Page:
January 3, 2014 | Policy Brief

Canada Bans Boko Haram

January 3, 2014 | Policy Brief

Canada Bans Boko Haram

As 2013 drew to a close, the Government of Canada announced on December 30 its designation of the Nigerian terrorist group Boko Haram as a terrorist entity under the Criminal Code. The designation of Boko Haram means that its members and supporters are rendered vulnerable to criminal prosecution and civil litigation. The group’s assets in Canada can also be seized and forfeited.

It is not technically a crime to be designated in Canada, but it is prohibited for Canadian individuals and organizations to deal in the property of a listed entity. It is also a crime to knowingly participate in or contribute to any activity of a listed entity for the purpose of enhancing the group’s ability to carry out a terrorist activity.

While the Criminal Code sets out the criminal prohibitions and penalties surrounding terrorism, the 2012 Justice for Victims of Terrorism Act (JVTA) covers the civil side. The JVTA grants terror victims the ability to sue the perpetrators and sponsors of terrorism. Canada’s commitment to keeping its list of terrorist entities current is especially important in this context.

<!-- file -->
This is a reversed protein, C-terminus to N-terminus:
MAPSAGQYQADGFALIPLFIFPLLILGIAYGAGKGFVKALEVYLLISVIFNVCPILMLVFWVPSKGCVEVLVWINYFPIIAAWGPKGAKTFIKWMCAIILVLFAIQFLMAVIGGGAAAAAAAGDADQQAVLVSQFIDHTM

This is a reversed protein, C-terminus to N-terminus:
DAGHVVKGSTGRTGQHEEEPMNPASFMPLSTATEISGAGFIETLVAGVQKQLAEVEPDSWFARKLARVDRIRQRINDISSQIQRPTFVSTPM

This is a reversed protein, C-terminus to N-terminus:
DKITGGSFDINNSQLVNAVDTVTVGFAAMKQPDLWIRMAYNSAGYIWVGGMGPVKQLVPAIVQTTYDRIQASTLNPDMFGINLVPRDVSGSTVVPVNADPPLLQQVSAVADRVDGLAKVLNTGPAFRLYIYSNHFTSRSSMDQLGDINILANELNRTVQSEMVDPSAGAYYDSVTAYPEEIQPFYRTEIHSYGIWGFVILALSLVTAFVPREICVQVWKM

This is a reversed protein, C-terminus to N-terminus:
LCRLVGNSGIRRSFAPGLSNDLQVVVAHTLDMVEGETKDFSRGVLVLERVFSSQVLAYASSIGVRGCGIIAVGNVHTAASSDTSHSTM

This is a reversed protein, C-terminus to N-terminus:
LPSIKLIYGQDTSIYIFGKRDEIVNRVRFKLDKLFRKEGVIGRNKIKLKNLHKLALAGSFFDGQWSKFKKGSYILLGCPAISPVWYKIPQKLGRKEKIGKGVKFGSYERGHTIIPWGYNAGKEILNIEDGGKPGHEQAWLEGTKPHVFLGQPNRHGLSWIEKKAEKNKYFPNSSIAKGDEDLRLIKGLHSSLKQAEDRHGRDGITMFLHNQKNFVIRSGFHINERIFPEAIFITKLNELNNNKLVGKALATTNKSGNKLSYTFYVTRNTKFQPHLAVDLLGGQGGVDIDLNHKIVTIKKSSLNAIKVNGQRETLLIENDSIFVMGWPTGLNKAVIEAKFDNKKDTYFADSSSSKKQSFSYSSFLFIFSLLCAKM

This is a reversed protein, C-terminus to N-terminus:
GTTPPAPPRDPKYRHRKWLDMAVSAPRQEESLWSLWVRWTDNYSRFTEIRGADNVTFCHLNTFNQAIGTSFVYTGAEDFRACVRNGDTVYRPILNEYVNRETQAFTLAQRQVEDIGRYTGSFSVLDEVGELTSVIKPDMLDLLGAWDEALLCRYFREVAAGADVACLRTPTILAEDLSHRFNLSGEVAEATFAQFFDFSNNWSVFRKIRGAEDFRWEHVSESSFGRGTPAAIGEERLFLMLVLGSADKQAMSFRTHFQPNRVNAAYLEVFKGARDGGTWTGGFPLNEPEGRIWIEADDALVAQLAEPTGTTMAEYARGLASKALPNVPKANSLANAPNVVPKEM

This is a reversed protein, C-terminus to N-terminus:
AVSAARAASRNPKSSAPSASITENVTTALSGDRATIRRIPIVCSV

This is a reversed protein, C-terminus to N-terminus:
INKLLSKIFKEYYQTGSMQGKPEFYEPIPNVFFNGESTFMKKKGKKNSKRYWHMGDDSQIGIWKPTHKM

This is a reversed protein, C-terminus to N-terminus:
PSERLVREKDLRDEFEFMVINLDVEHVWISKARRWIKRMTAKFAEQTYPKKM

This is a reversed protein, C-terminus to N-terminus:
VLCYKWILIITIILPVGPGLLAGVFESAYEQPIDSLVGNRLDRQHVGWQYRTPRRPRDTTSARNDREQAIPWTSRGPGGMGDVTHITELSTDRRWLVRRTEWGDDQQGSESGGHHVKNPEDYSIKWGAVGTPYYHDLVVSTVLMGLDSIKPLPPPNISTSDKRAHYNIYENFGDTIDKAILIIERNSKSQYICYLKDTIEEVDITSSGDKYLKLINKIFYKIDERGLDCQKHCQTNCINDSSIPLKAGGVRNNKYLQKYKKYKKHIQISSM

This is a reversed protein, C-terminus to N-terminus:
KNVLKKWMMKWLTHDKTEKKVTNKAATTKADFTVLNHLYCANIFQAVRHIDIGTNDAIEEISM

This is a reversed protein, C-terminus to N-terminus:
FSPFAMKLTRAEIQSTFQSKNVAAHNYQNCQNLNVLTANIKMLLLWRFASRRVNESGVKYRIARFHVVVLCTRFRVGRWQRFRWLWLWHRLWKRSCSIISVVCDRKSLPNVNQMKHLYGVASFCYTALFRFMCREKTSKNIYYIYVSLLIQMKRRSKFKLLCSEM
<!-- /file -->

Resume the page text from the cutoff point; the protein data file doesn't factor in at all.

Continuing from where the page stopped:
While the group does not threaten Canada directly, Boko Haram’s role as an affiliate group of al Qaeda makes it a threat that extends well beyond Nigeria’s borders. For example, the group receives weapons, safe haven, and training from al Qaeda in the Islamic Maghreb (AQIM) and the Somali-based al Shabaab. Both of these organizations are already listed in Canada.

Boko Haram’s connection to the wider al Qaeda network was also confirmed when one Boko Haram representative participated in the “Legion of Doom conference call” in August 2013, which involved the top leadership of al Qaeda and its affiliates from different locations around the world.

In other words, Boko Haram’s trajectory is similar to that of other affiliate groups. It was created as a local group with local aims, with the goal of overthrowing the Nigerian government and implementing its interpretation of Islamic law throughout the country. But it has grown to embrace the worldview of al Qaeda, which has facilitated its intersection with other regional and global terrorist groups.

Canada joins Nigeria (June 2013), the United Kingdom (July 2013), and the United States (November 2013) in designating the group.

Sheryl Saperia is the Director of Policy for Canada at the Foundation for Defense of Democracies.


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